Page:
Brian and I did not plan to visit Ecuador’s Galapagos Islands. We’d heard amazing things, of course, but the expense concerned us. We didn’t want to blow our budget at the very beginning of our trip.
But everyone we spoke with in Ecuador, especially Ecuadorians themselves, asked if we were going to the Galapagos. When we’d shake our heads no they would look at us with disappointment. So beautiful, they’d say. Paradise.
Other travelers, as well, told us we should go. It’s worth it, they said. Soon we found ourselves walking the streets of Quito searching for travel agencies. We’re out here to see the world, we reasoned, and Galapagos is one of the most stunning places in it. We decided to shop around.
We’d heard that we could save a lot of money by booking a last-minute trip through a tour agency. We found a great bargain on Monday for a trip beginning Wednesday. It was settled. We would embark on an eight-day, seven-night cruise to eight of the southeastern Galapagos Islands.
Galapagos Day 1- Santa Cruz Island
Our plane lands on Baltra and we meet our guide at the airport. We are introduced to four of our thirteen boat-mates, two girls from Australia and a Dutch couple, who are young and friendly and whom we like immediately. We are shuttled by bus, ferry, van, and dinghy before arriving at our yacht.
Onboard we drop our bags, meet the other passengers: seven Italians and a couple from California, and are shown to our tiny, tidy cabins. Then the lot of us are herded back onto the dinghy, back into the van, and driven to a nature reserve where we can view the giant Galapagos tortoise.
It is a drizzly, overcast afternoon but the drive through the highlands of Santa Cruz is beautiful. We reach the reserve and change into rubber boots for a tromp through the mud to see the tortoises.
As we walk our guide tells us about the amazing creatures. They live up to 200 years, weigh hundreds of pounds, and can go a year without eating or drinking. He continues to speak, but I stop listening, because right there in front of me is the most gigantic tortoise that I’ve ever seen, stretching his ancient, weathered neck in front of himself to eat a tuft of grass.
We see dozens of tortoises at the reserve and each is as magical as the next. It is a thrill to stand near such old creatures and consider how much things change throughout their lifetime. The world zips forward, progression- so we call it, while these magnificent animals scoot slowly along, outlasting us all.
In the evening we sit down for dinner and the food is fantastic- fresh and healthy. We share tables with our boat-mates and begin to know them and this, meeting these people, will become as important to the greatness of our trip as all the rest.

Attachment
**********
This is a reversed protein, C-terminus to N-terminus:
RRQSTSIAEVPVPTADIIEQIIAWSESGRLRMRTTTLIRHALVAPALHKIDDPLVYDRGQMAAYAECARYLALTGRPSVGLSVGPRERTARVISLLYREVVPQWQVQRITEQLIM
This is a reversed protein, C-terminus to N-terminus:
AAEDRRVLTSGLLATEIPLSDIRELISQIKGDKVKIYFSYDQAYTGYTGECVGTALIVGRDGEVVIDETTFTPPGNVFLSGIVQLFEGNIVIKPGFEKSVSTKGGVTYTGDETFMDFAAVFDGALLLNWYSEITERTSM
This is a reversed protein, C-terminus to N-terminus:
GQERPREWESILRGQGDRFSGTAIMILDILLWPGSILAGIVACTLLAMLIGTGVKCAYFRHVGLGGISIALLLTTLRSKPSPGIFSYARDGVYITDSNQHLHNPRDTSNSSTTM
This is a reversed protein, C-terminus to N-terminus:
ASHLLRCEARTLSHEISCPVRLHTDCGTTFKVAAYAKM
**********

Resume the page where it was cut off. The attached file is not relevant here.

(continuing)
After dinner, there is a quick briefing and our guide informs us that we will sail through the night to Santa Maria, our next destination. We fall asleep soundly around 10 p.m. but awake at midnight as the boat rocks violently back and forth. By 1 a.m. Brian is locked in our tiny bathroom, overtaken by seasickness. It is all I can do to mutter from bed if he needs fresh water or medicine. If I open my eyes or stand up I will be sick too.
Galapagos Day 2- Santa Maria Island
Around 4 a.m. the rough seas die down and Brian and I can get a few hours of sleep before the 7 a.m. breakfast bell rings.
In the morning we compare notes with the others- no one has slept. But our breakfast is delicious and we all feel better with food in our bellies.
After breakfast, we board the dinghy and are deposited onshore to visit the Galapagos post office box. Here, visitors from around the world leave unstamped postcards to be picked up by other travelers and hand-delivered to the addressee. Brian and I sort through the cards and leave with three addressed to people in the Cincinnati area. Some day, when we are back in Ohio, we will bring them to their recipients.
Galapagos post office
Sorting through the Galapagos post office mail
Brian shows off the Galapagos postcards we will hand deliver someday
Later, while walking on the beach, a sea lion swims up to the group and stands staring. Our guide tells us that the sea lion wants to play and that if we swim, he will follow.
A group forms around the playful sea lion
Brian and a few of the Italians dive into the water and the sea lion shoots off after them. Brian tosses a rock into the waves and the sea lion swims for it like a dog chasing a stick. We laugh. I’m mesmerized by how playful and funny this guy is.
Back on the boat we change into our wetsuits and set off to snorkel at a place called Devil’s Crown. The dingy drops us near rocks in a strong current and the waves slam into us. I think about how hyper-safe the U.S. is. In the U.S. you’d need to be a card-carrying swimmer and sign fourteen waivers before getting into the water. Here, they don’t even ask if you can swim. They just help you into your wetsuit and show you where to jump.
The snorkeling at Devil’s Crown is amazing. There are florescent fish, translucent fish, and fish with bumps on their heads. There are starfish the size of basketballs. Two eagle rays glide slowly below us. A sea turtle swims to the right of me and I scream with joy into my snorkel mask.
Back on the boat we shower and climb to the top deck to relax before dinner. We are on the equator and the sun goes down at 6:30 p.m. every night.
Sunset from the top deck of our boat in the Galapagos
The sky dims to faded pinks and grays and then goes dark completely. I get my first glimpse of the stars in the southern hemisphere. It is quiet and peaceful out here and I feel myself relaxing at a slower pace. The dinner bell rings and I head downstairs to feast with my new friends.
To be continued…